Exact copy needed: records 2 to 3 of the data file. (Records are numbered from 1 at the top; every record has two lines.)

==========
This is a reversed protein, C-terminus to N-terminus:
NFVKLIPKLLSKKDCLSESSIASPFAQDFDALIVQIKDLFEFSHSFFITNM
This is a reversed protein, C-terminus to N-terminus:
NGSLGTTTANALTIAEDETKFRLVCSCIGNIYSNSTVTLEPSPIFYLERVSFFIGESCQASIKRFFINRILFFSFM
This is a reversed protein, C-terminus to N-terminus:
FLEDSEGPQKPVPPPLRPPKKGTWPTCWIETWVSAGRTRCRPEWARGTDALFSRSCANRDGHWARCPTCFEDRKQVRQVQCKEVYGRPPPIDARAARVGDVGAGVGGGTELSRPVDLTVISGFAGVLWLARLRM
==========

This is a reversed protein, C-terminus to N-terminus:
NGSLGTTTANALTIAEDETKFRLVCSCIGNIYSNSTVTLEPSPIFYLERVSFFIGESCQASIKRFFINRILFFSFM
This is a reversed protein, C-terminus to N-terminus:
FLEDSEGPQKPVPPPLRPPKKGTWPTCWIETWVSAGRTRCRPEWARGTDALFSRSCANRDGHWARCPTCFEDRKQVRQVQCKEVYGRPPPIDARAARVGDVGAGVGGGTELSRPVDLTVISGFAGVLWLARLRM